Euro rebounds post ECB

Somewhat counter-intuitively perhaps, the euro has strengthened against the dollar post yesterday’s ECB meeting, even as the central bank delivered a significant stimulus package – announcing a cut in interest rates and a recommencement of bond purchases – though of course the single currency had weakened in the weeks leading up to the meeting. Having only very briefly dipped below $1.10 yesterday afternoon, the euro has since rallied to trade at almost $1.11 this morning (which is still below its level, say, in mid-August). Meanwhile, sterling is also strengthening against the dollar, touching $1.24 this morning (its best level since late July) but leaving it little enough changed against the euro at 89.5p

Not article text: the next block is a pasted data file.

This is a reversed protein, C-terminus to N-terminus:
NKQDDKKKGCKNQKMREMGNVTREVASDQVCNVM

Similarly, bond yields, which had also fallen in the weeks running up to the ECB meeting albeit nudging higher very recently, rose yesterday with German 10-year yields up about 7bps to around -0.50% (though again this is below the levels that prevailed in early August)

The ECB cut the deposit rate by 10bps to -0.50% but kept the so-called refi rate at 0.0%, and said its key interest rates would remain at present or lower levels  until inflation has ‘robustly’ converged to a level ‘sufficiently close to, but below, 2%’ (note that the ECB’s updated forecasts see inflation running shy of this target through 2021). It also announced that it would restart its bond purchases programme from November 1st at a pace of 20bn euro a month, and said it expected the purchases to run ‘for as long as necessary’ and ‘to end shortly before it starts raising…interest rates’

The annual rate of headline CPI inflation in the US dipped to 1.7% in August but the core rate (which excludes food and energy prices) picked up to 2.4%, its highest level since around them middle of 2018

Data due today include retail sales and consumer confidence in the US